The Cardiovascular Advisory Panel Guidelines identify normal or controlled blood pressure for DOT medical certification as a systolic value of less than 140 and a diastolic value of less than 90 mmHg (less than 140/90).  This is a decrease from the 1987 guideline of less than 160/90.  An individual with a blood pressure (BP) equal to or less than 140/90 may be certified for up to two years providing no medications are being used to control blood pressure and there is no other medical condition for which a shorter certification period would be appropriate.  If a driver has hypertension and/or is being medicated for hypertension, he or she should be recertified more frequently.  To meet qualification standards, commercial drivers on antihypertensive medications must also be free of any side effects that could impair their job performance.

Beginning Sept. 30, 2003, the Medical Examiner Report form contained the following instructions for the three stages of hypertension:

  • Stage 1:  BP range of 140-159/90-99.  The driver is certified for one year. The driver with a BP in this range is usually without symptoms and at low risk for hypertension-related acute incapacitation.  To obtain a one-year recertification, the individual should have a BP equal to or less than 140/90, and should receive a DOT certification exam each year thereafter.  At recertification, if a driver’s BP is greater than 140/90 but less than 160/100 (141-159/91-99), a one-time certificate for three-months can be issued to allow time for the driver to be evaluated and treated.
  • Stage 2:  BP range of 160-179/100-109.  The driver is issued a one-time, 3-month certificate and should be treated.  Once the driver has been treated and the BP is equal to or less than 140/90, s/he can receive a one-year certification from the date of the initial exam (when the three month certification was given) and should receive a DOT certification exam each year thereafter.
  • Stage 3:  BP at or above 180/110.  The driver is medically disqualified.  Drivers with Stage 3 hypertension are at high risk for developing acute hypertension-related symptoms.  Once the BP is equal to or less than 140/90, s/he will be given a six-month certificate from the date of the initial disqualifying examination and will require recertification every six months thereafter.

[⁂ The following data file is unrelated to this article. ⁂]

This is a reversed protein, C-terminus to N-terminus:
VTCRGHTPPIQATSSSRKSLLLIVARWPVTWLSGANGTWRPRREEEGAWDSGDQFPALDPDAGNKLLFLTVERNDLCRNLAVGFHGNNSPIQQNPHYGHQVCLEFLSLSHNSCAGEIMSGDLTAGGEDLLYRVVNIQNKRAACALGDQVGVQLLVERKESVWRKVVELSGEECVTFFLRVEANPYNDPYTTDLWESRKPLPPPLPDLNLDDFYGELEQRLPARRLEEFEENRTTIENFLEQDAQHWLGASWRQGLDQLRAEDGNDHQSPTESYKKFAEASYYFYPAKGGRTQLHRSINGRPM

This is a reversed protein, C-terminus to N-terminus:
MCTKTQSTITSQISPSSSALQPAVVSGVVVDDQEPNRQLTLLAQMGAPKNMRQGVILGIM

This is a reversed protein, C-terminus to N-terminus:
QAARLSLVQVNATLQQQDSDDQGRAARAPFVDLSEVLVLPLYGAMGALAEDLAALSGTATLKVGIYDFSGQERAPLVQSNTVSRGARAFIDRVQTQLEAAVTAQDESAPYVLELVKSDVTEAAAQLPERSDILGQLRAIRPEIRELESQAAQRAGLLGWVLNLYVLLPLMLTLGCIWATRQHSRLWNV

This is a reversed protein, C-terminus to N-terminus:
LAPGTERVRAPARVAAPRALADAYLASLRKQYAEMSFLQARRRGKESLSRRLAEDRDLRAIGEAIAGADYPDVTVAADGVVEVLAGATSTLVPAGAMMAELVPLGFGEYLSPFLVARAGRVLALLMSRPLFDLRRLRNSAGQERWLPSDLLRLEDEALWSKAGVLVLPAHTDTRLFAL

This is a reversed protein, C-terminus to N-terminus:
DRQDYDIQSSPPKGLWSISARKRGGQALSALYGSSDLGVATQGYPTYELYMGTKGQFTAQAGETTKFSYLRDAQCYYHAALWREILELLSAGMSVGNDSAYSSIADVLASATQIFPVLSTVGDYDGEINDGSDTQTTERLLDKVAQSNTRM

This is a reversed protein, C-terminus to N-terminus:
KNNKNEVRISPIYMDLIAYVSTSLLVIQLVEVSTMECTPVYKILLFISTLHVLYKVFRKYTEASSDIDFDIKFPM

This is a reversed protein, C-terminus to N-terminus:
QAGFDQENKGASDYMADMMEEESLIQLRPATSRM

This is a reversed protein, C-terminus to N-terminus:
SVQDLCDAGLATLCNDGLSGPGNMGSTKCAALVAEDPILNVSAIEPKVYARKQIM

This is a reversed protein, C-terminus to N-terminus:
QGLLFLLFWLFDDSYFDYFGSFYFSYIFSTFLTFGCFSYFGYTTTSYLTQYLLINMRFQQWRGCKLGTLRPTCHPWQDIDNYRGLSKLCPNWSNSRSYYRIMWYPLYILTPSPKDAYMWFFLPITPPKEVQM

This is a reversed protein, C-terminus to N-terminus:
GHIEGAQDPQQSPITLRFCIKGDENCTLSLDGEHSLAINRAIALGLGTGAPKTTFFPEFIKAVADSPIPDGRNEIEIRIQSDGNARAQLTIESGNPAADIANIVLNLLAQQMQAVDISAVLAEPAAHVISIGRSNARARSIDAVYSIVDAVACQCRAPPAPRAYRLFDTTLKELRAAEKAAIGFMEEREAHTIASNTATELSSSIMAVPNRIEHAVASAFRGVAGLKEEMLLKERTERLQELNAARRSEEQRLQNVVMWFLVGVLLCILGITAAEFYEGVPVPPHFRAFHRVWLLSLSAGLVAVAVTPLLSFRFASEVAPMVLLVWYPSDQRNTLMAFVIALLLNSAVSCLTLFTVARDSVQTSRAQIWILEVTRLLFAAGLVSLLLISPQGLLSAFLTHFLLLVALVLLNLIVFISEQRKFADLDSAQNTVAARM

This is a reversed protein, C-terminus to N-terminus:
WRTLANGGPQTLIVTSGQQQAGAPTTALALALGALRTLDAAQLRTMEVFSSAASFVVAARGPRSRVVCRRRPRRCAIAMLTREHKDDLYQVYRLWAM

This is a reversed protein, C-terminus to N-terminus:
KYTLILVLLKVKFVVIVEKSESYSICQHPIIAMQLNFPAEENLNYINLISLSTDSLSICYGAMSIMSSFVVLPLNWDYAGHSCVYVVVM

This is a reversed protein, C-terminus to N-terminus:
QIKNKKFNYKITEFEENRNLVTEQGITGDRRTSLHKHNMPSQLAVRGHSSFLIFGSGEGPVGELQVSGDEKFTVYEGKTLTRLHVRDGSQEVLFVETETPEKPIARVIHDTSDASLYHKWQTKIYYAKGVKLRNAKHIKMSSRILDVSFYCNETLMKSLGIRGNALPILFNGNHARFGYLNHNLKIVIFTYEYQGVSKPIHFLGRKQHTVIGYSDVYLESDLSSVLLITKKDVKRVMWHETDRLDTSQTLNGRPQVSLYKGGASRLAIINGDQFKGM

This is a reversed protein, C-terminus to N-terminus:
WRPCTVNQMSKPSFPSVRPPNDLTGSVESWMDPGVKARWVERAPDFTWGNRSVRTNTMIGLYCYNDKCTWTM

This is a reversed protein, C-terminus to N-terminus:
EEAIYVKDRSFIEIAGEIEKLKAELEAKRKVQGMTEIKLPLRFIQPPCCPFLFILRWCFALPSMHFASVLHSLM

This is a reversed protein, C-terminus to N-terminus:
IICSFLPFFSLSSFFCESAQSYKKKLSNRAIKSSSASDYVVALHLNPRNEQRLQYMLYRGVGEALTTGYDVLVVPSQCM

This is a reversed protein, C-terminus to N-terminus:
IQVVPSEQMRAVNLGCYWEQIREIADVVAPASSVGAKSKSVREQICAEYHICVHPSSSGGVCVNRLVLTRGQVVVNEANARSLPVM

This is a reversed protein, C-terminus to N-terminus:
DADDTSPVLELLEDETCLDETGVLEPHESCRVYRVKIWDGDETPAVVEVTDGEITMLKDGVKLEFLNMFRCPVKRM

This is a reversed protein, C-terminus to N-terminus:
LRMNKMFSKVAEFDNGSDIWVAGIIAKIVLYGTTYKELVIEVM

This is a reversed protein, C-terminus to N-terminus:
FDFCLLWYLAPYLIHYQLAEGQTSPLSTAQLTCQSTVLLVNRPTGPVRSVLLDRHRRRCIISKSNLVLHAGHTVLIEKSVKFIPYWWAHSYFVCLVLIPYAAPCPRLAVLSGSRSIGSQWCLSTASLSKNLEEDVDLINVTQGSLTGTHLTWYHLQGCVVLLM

The commercial driver with multiple risk factors for heart disease or target organ damage may be required to meet more intensive blood pressure control by his or her primary care physician.  All hypertensive drivers are strongly encouraged to consult with their personal physicians to ensure appropriate therapy for optimal BP control and education and management to lower other risk factors for cardiovascular disease.

Medical Examination Report for Commercial Driver Fitness Determination*

Medical Examiner should take at least two readings to confirm BP.






Stage 1

1 year

Rarely disqualifying alone

One year if ≤140/90

One-time certificate for 3 mos. if 141-159/90-99

Annual certification exams


Stage 2

One-time certificate for 3 mos.

One-yr. certificate  from date of initial exam if ≤140/90

Annual certification exams


Stage 3


At recheck, 6-mo. certificate if ≤140/90

6-mo. certificate from date of initial  exam if ≤140/90

Certification exams every 6 mos.

*Based on the “Medical Examination Report for Commercial Driver Fitness Determination,” published in the Federal Register, September 30, 2003, Vol. 68, No. 189.

Using long form medicals when a trucker's medical condition is at issue